Wednesday, April 28, 2004

It's a little know fact that I have a degree in Comparative Religion. Useful, you're thinking.

In the second and third years, I took courses on Islam and Contemporary Islam - this was a while ago, before this information was considered particularly useful. A family friend had done my degree about fifteen years earlier, and very kindly gave me two pieces of information: (a) lots of past exam papers, and (b) the knowledge that the professor had a limited exam-setting imagination, and alternated questions on Macolm X/The Black Muslims and ... another topic, I forget. He'd been doing this for nigh on two decades, and I was confident in realising that my year was a Malcolm X year.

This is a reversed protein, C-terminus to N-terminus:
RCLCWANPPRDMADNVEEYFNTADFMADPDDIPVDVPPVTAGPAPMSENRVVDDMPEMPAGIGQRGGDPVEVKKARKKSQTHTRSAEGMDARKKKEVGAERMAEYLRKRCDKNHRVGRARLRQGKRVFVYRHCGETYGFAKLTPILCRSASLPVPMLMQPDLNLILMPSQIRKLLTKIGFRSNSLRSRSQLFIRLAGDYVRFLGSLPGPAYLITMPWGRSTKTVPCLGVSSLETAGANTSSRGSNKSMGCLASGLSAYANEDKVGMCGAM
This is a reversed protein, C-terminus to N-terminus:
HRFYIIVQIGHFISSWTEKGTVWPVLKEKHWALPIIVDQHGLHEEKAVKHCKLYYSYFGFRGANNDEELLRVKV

I read every book and article I could on him. I was a veritable Malcolm X information machine - it was one of those papers with one long essay, to show off yer booklearnin' - and none of my coursemates would believe me when I pointed this out to them. Too big a risk. The reason I don't know anything about contemporary Islamic issues is that I only learned Malcolm X, and I was right. That's the value of a broad-based tertiary education, right? Although now, I can't help thinking it would have been better to, y'know, know more, more widely.

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